The key to finding an occupation that suits your personality is to first have a thorough understanding of your preferences and character traits. This requires introspection and time, but prevents the dread of entering a career path that doesn’t express your strengths and talents. People who report high work satisfaction are often those who “love what they do”. Take some time today to see which personality type best describes you. It may be that you connect with multiple types of characters, which is an advantage for more options in job-fulfilling roles. 

WORK-RELATED STRESS: HOW MUCH IS TOO MUCH?

Thriving in today’s fast-paced society calls for excellence and quick turn around. Employees are faced with multiple job tasks and thinner and thinner deadlines.  Experts agree that a healthy level of stress known as eustress can yield productivity and enhance work performance. Unfortunately, poor management can push employees beyond healthy stress, leading to physical and/or mental burnout.

HOW MUCH IS TOO MUCH? 

Each person has his or her own stress threshold. It’s important to keep this in mind when taking on new job responsibilities or promotions within the company. Share with your employer areas of strengths and the areas you are working to improve.  It’s just as important for leaders to examine job assignments, workloads, deadlines, competency & skills, and employee availability before designating assignments. Stepping into new job roles is a great opportunity for success, yet it can add stress as employees are in the process of learning new skills and responsibilities. Proficient leaders are mindful of such circumstances, allowing ample time for deadlines during periods of training and transitioning.

The World Health Organization (WHO) compares the difference between healthy and unhealthy work stress mentioning the following:

  • Healthy stress motivates employees to work and to achieve their highest potential. This type of stress is healthy and productive. It keeps individuals alert and interested in their job roles.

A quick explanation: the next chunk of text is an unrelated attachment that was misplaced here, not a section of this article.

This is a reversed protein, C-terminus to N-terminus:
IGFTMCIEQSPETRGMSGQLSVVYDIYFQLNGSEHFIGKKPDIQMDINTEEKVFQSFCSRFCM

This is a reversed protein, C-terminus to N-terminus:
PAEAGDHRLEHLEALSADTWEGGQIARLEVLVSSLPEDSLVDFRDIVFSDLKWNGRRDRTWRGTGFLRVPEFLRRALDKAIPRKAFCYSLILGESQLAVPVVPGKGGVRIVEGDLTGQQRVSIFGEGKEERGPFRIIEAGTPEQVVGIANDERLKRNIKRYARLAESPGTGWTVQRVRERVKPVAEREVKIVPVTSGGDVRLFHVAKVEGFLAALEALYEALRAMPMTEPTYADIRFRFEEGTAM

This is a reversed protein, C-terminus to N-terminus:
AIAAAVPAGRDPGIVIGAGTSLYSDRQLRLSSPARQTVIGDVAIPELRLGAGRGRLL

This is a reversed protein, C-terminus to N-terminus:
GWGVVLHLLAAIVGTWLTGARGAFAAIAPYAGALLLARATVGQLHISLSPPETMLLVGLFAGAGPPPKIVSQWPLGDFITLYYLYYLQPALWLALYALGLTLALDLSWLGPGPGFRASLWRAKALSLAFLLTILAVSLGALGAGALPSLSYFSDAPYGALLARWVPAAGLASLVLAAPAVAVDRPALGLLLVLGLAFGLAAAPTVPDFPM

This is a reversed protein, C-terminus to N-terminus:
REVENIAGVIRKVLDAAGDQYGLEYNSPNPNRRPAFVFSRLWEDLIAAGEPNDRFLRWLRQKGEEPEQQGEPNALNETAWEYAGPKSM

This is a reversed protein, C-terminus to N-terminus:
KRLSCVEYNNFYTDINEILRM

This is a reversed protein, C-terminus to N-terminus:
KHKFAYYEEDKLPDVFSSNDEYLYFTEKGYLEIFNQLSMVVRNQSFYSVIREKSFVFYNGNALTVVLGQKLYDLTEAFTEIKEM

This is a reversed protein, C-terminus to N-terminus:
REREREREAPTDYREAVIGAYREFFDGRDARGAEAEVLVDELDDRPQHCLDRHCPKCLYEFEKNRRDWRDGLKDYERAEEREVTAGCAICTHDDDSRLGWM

• Unhealthy stress places demands and expectations that are beyond the ability or timeframe, which the employee can offer. This stress is unhealthy and can lead to occupational stress.
  • Factors include poor management, and lack of support from supervisors and colleagues. 

WHO comments on work stress stating, “A healthy working environment is one in which there is not only an absence of harmful conditions but an abundance of health-promoting ones.”

TIPS FOR EMPLOYEES:

1. Do not overcommit. Before accepting a project or job tasks examine your comfort level with any given job assignment.

2. Express realistic deadlines when given time sensitive assignments.

3. Suggest ideas for decreasing stress in your workplace.

4. Communicate with your employer if you are feeling overwhelmed.

TIPS FOR MANAGERS:

1. Set realistic deadlines for projects and job tasks.

2. Encourage teamwork, and provide assistance if needed.

3. Put into account competency & skills, experience, and employee availability before designating assignments.

4. Encourage quality improvement and employee meetings for feedback and support.

5. Promote a stress-free environment with periodic luncheons, and other employee incentives.

6. Provide strategies to decrease work-related stress, and allow for workers to share areas of concern.